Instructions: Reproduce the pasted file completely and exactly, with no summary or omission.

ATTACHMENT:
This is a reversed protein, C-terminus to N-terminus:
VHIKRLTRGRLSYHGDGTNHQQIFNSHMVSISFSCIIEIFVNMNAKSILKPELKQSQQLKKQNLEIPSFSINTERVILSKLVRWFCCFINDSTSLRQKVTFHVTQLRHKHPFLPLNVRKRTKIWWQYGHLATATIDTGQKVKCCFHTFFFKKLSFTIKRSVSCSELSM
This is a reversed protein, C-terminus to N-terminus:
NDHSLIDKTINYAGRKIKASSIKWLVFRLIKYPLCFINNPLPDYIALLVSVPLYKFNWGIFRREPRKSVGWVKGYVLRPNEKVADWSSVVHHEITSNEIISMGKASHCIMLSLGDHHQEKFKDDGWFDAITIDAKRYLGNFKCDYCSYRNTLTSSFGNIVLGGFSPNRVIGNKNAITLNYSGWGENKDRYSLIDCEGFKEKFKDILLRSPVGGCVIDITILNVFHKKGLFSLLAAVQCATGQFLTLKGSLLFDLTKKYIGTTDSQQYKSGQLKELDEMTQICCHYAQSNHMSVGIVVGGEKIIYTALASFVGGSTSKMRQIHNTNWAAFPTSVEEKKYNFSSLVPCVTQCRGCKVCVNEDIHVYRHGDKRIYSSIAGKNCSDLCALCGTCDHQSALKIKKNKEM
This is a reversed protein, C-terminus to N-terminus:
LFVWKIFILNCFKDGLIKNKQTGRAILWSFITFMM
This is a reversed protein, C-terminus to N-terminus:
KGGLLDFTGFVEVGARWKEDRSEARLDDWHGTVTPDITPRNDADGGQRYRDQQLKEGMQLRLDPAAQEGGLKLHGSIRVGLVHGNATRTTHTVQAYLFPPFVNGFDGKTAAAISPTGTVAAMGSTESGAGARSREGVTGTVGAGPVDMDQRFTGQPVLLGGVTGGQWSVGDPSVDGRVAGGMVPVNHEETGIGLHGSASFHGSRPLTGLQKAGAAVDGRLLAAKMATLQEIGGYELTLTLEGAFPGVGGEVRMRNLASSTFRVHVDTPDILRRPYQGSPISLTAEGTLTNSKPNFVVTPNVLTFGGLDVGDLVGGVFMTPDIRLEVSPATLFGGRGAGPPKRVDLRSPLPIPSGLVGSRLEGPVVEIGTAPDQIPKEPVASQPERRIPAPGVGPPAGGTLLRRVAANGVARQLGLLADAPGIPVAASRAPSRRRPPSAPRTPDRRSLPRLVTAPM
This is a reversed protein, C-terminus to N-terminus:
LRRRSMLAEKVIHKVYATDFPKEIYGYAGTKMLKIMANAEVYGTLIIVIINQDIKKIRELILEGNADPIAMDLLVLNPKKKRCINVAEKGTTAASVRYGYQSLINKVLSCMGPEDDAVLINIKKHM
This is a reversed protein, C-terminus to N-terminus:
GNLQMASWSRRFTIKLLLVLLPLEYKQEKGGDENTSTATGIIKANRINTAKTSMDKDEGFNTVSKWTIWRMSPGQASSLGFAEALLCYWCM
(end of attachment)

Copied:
This is a reversed protein, C-terminus to N-terminus:
VHIKRLTRGRLSYHGDGTNHQQIFNSHMVSISFSCIIEIFVNMNAKSILKPELKQSQQLKKQNLEIPSFSINTERVILSKLVRWFCCFINDSTSLRQKVTFHVTQLRHKHPFLPLNVRKRTKIWWQYGHLATATIDTGQKVKCCFHTFFFKKLSFTIKRSVSCSELSM
This is a reversed protein, C-terminus to N-terminus:
NDHSLIDKTINYAGRKIKASSIKWLVFRLIKYPLCFINNPLPDYIALLVSVPLYKFNWGIFRREPRKSVGWVKGYVLRPNEKVADWSSVVHHEITSNEIISMGKASHCIMLSLGDHHQEKFKDDGWFDAITIDAKRYLGNFKCDYCSYRNTLTSSFGNIVLGGFSPNRVIGNKNAITLNYSGWGENKDRYSLIDCEGFKEKFKDILLRSPVGGCVIDITILNVFHKKGLFSLLAAVQCATGQFLTLKGSLLFDLTKKYIGTTDSQQYKSGQLKELDEMTQICCHYAQSNHMSVGIVVGGEKIIYTALASFVGGSTSKMRQIHNTNWAAFPTSVEEKKYNFSSLVPCVTQCRGCKVCVNEDIHVYRHGDKRIYSSIAGKNCSDLCALCGTCDHQSALKIKKNKEM
This is a reversed protein, C-terminus to N-terminus:
LFVWKIFILNCFKDGLIKNKQTGRAILWSFITFMM
This is a reversed protein, C-terminus to N-terminus:
KGGLLDFTGFVEVGARWKEDRSEARLDDWHGTVTPDITPRNDADGGQRYRDQQLKEGMQLRLDPAAQEGGLKLHGSIRVGLVHGNATRTTHTVQAYLFPPFVNGFDGKTAAAISPTGTVAAMGSTESGAGARSREGVTGTVGAGPVDMDQRFTGQPVLLGGVTGGQWSVGDPSVDGRVAGGMVPVNHEETGIGLHGSASFHGSRPLTGLQKAGAAVDGRLLAAKMATLQEIGGYELTLTLEGAFPGVGGEVRMRNLASSTFRVHVDTPDILRRPYQGSPISLTAEGTLTNSKPNFVVTPNVLTFGGLDVGDLVGGVFMTPDIRLEVSPATLFGGRGAGPPKRVDLRSPLPIPSGLVGSRLEGPVVEIGTAPDQIPKEPVASQPERRIPAPGVGPPAGGTLLRRVAANGVARQLGLLADAPGIPVAASRAPSRRRPPSAPRTPDRRSLPRLVTAPM
This is a reversed protein, C-terminus to N-terminus:
LRRRSMLAEKVIHKVYATDFPKEIYGYAGTKMLKIMANAEVYGTLIIVIINQDIKKIRELILEGNADPIAMDLLVLNPKKKRCINVAEKGTTAASVRYGYQSLINKVLSCMGPEDDAVLINIKKHM
This is a reversed protein, C-terminus to N-terminus:
GNLQMASWSRRFTIKLLLVLLPLEYKQEKGGDENTSTATGIIKANRINTAKTSMDKDEGFNTVSKWTIWRMSPGQASSLGFAEALLCYWCM